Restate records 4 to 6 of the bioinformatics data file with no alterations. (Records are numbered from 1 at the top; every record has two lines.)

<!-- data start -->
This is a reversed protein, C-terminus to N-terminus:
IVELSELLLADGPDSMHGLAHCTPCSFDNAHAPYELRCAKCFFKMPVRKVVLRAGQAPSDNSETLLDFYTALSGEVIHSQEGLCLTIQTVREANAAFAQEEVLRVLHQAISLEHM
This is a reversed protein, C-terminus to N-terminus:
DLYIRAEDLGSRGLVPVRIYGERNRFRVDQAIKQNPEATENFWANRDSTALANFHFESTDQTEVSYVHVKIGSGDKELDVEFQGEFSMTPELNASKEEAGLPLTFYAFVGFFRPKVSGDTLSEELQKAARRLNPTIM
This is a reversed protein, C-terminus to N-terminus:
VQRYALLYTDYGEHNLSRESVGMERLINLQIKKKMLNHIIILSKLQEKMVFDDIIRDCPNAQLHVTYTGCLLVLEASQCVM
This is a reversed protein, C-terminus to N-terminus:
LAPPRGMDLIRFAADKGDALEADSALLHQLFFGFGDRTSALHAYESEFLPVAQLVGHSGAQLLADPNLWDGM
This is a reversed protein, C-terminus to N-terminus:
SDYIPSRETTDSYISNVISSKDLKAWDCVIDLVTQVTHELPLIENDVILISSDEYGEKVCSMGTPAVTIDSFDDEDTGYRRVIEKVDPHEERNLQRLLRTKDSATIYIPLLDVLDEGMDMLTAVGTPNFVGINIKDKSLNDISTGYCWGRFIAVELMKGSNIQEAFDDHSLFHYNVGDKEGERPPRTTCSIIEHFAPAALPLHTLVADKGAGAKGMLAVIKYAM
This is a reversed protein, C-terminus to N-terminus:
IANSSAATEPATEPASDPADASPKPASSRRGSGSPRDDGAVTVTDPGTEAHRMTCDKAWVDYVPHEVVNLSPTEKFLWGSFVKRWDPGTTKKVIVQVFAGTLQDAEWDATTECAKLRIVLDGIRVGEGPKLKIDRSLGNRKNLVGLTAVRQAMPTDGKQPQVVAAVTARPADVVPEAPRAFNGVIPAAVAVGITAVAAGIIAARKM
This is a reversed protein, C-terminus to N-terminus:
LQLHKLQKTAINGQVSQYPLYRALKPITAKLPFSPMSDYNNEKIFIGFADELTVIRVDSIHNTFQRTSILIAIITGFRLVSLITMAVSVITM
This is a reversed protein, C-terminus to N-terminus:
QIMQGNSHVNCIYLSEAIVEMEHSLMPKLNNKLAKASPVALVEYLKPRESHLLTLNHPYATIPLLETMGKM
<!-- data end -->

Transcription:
This is a reversed protein, C-terminus to N-terminus:
LAPPRGMDLIRFAADKGDALEADSALLHQLFFGFGDRTSALHAYESEFLPVAQLVGHSGAQLLADPNLWDGM
This is a reversed protein, C-terminus to N-terminus:
SDYIPSRETTDSYISNVISSKDLKAWDCVIDLVTQVTHELPLIENDVILISSDEYGEKVCSMGTPAVTIDSFDDEDTGYRRVIEKVDPHEERNLQRLLRTKDSATIYIPLLDVLDEGMDMLTAVGTPNFVGINIKDKSLNDISTGYCWGRFIAVELMKGSNIQEAFDDHSLFHYNVGDKEGERPPRTTCSIIEHFAPAALPLHTLVADKGAGAKGMLAVIKYAM
This is a reversed protein, C-terminus to N-terminus:
IANSSAATEPATEPASDPADASPKPASSRRGSGSPRDDGAVTVTDPGTEAHRMTCDKAWVDYVPHEVVNLSPTEKFLWGSFVKRWDPGTTKKVIVQVFAGTLQDAEWDATTECAKLRIVLDGIRVGEGPKLKIDRSLGNRKNLVGLTAVRQAMPTDGKQPQVVAAVTARPADVVPEAPRAFNGVIPAAVAVGITAVAAGIIAARKM